Ruspe Redirected from Ruspae

Ruspe or Ruspae was a town in the Roman province of Byzacena, in Africa propria.[1] It served as the episcopal see of Saint Fulgentius of Ruspe. It is now a Roman Catholic titular bishopric.


The name "Ruspe" is usually understood to be a hellenization of a Phoenician name including the element "rush" (Punic: 𐤓𐤔‬, ), meaning "head" or "headland".[2]

The Tabula Peutingeriana notes the Byzacenan towns of Ruspina and Ruspe, the latter being to the south of the former.[3] Ptolemy's Geography usually mentions the same two towns in the same order,[4] although Stevenson's defective English translation gives "Ruspina" and "Rheuspena".[5] The name "Ruspe", a Greek feminine singular name, also appears in a list of dioceses that the Greek Orthodox Patriarchate of Alexandria saw as dependent on itself at the beginning of the 8th century.[2] Henricus de Noris considered it equivalent to the Latin Ruspa. "Ruspae", a Latin feminine plural name, was preferred by Alexander MacBean,[6] William Smith,[7] Morcelli;[8] Mesnage,[2] and the Annuario Pontificio.[9]


According to the Tabula Peutingeriana, Ruspe was situated between Acholla and Usilla. It was near the promontory that Ptolemy called Brachodes, the Romans' Caput Vadorum, later known as Capaudia or—in Arabic—Qaboudia[7][10][11] (cf. Chebba).

Ruspe was commonly[2][10] identified with the ruins known as Sbia or Henchir Sbia in present-day Tunisia, four miles west of that cape.[12] An alternative site is that of the ruins known as Ksour Siad.[12] In the mid-20th century, a new argument emerged in favour of Koudiat Rosfa, 30 kilometers north of Sfax,[13] because of the discovery in 1947 of an inscription at Henchir Bou Tria[14] that seems to identify that place with ancient Acholla.[10] (Saumagne had earlier proposed to identify it with Ruspe.)[10] A nearby headland is called Rass Bou Tria.[15] This identification of Acholla gives grounds for considering Ptolemy mistaken in placing Acholla and Usilla north of Cape Brachodes and for identifying Ruspe as Koudiat Rosfa, which is seen as having preserved the ancient name in an Arabic form.[12] Excavations at Koudiat Rosfa have not confirmed the perhaps flattering description applied to the city by Fulgentius's biographer Ferrandus: "a noble town illustrious for its famous inhabitants" (Latin: nobile oppidum clarissimis habitatoribus prorsus illustre).[10]


The city was important enough in the Roman province of Byzacena to become a suffragan of its Metropolitan of Archdiocese of Hadrumetum, but was to fade.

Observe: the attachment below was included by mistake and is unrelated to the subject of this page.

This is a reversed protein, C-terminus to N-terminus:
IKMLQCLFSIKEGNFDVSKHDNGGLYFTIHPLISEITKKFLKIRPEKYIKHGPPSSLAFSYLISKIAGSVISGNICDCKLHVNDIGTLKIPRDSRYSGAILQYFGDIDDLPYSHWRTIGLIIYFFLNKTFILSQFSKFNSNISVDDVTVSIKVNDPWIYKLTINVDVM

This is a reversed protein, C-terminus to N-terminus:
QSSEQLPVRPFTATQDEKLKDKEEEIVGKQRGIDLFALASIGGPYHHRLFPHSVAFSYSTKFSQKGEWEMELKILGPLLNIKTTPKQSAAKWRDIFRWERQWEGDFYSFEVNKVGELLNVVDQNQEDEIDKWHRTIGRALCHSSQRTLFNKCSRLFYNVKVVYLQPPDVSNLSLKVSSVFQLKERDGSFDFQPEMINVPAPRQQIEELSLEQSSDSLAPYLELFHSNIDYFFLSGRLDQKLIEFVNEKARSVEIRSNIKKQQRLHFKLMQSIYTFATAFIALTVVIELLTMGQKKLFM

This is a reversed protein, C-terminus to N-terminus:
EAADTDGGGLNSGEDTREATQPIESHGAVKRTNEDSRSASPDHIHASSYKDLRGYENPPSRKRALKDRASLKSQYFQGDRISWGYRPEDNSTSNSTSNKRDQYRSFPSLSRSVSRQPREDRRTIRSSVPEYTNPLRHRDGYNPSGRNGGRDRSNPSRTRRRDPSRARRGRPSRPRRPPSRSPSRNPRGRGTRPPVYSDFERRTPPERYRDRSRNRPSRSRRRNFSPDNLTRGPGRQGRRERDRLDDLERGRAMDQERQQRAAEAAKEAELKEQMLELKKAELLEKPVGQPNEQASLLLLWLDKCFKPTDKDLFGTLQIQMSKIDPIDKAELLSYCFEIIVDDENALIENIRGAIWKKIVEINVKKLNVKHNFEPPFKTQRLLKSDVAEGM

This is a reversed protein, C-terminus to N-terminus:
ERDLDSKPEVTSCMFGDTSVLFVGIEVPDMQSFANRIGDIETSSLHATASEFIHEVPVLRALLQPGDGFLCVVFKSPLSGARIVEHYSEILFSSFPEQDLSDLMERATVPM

Bishops of Ruspe earlier than Saint Fulgentius (Italian: Fulgenzio di Ruspe) whose names are known are

The immediate successor of Fulgentius was Felicianus, his companion in exile, who participated in the Council of Carthage (534).

Titular see

No longer a residential bishopric, Ruspae (the spelling used in the Annuario Pontificio) is today listed by the Catholic Church as a titular see.[9][17][18]

The bishops who have held this titular see are:

  • Vincenzo de Via (1757.12.19 – 1762.01.31)
  • Manuel Obellar, Dominican Order (O.P.) (1778.01.29 – 1789.09.07)
  • Grgo Ilijić, Friars Minor (O.F.M.) (1796.09.30 – 1799.06.01)
  • Edward Bede Slater, Benedictine Order O.S.B. (1818.06.18 – 1832.07.15)
  • Romualdo Jimeno Ballesteros, O.P. (1839.08.02 – 1846.01.19)
  • Spiridion-Salvatore-Costantino Buhadgiar, Capuchin Friars (O.F.M. Cap.) (1884.08.08 – 1891.08.10)
  • Spiridion Poloméni (1892.02.27 – 1930.09.12)
  • Joseph Louis Aldée Desmarais (1931.01.30 – 1939.06.22)
  • Thomas Tien-ken-sin (田耕莘), Divine Word Missionaries (S.V.D.) (1939.07.11 – 1946.02.18), as Apostolic Vicar of Yanggu 陽穀 (China) (1939.07.11 – 1942.11.10) and then Apostolic Vicar of Qingdao 青島 (China) (1942.11.10 – 1946.04.11); previously Apostolic Prefect of Yanggu 陽穀 (China) (1934.02.23 – 1939.07.11); later Cardinal-Priest of S. Maria in Via (1946.02.22 – 1967.07.24), Metropolitan Archbishop of Beijing 北京 (PR China) (1946.04.11 – 1967.07.24), Apostolic Administrator of Taipei 臺北 (Taiwan) (1959.12.16 – 1966.02.15)
  • Joseph Carroll McCormick (1947.01.11 – 1960.06.25)
  • David Monas Maloney (1960.11.05 – 1967.12.02)
  • Horacio Arturo Gómez Dávila (1968.07.03 – 1974.09.15)
  • Enzo Ceccarelli Catraro, Salesians (S.D.B.) (1974.10.05 – 1998.11.15)
  • Vlado Košić (1998.12.29 – 2009.12.05)
  • Rafael Biernaski (2010.02.10 – 2015.06.24)
  • Nuno Manuel dos Santos Almeida (21.11.2015) incumbent.


  1. ^ Macbean, A. (1773). A Dictionary of Ancient Geography: Explaining the Local Appellations in Sacred, Grecian, and Roman History. London: G. Robinson. p. 14. OCLC 6478604.
  2. ^ a b c d e J. Mesnage, L'Afrique chrétienne, (Paris, 1912), pp. 140–141
  3. ^ Image of section of the Tabula Peutingeriana with Ruspe
  4. ^ Henricus de Noris in Migne's Supplement to the Works of Augustine, Patrologia Latina, vol. 47, col. 297B
  5. ^ Book IV, Chapter 3
  6. ^ Alexander MacBean, Samuel Johnson, A Dictionary of Ancient Geography (G. Robinson, 1773)
  7. ^ a b William Smith, Dictionary of Greek and Roman Geography (1854)
  8. ^ a b Stefano Antonio Morcelli, Africa christiana, Volume I, (Brescia, 1816), pp. 265–266
  9. ^ a b Annuario Pontificio 2013 (Libreria Editrice Vaticana 2013 ISBN 978-88-209-9070-1), p. 961
  10. ^ a b c d e G. Ch. Picard, "Ruspe" in Enciclopedia dell'Arte Antica (Treccani 1965)
  11. ^ Edward Gibbon, The History of the Decline and Fall of the Roman Empire, 5 (Baudry's European Library, 1840), chapter 41, footnote 15
  12. ^ a b c Sophrone Pétridès, "Ruspe" in Catholic Encyclopedia (New York 1912)
  13. ^ The Princeton Encyclopedia of Classical Sites (1976)
  14. ^ Henchir Bou Tria: Tunisia
  15. ^ Rass Bou Tria
  16. ^ Pius Bonifacius Gams, Series episcoporum Ecclesiae Catholicae, (Leipzig, 1931), p. 468.
  17. ^ La sede titolare nel sito di www.catholic-hierarchy.org
  18. ^ La sede titolare nel sito di www.gcatholic.org

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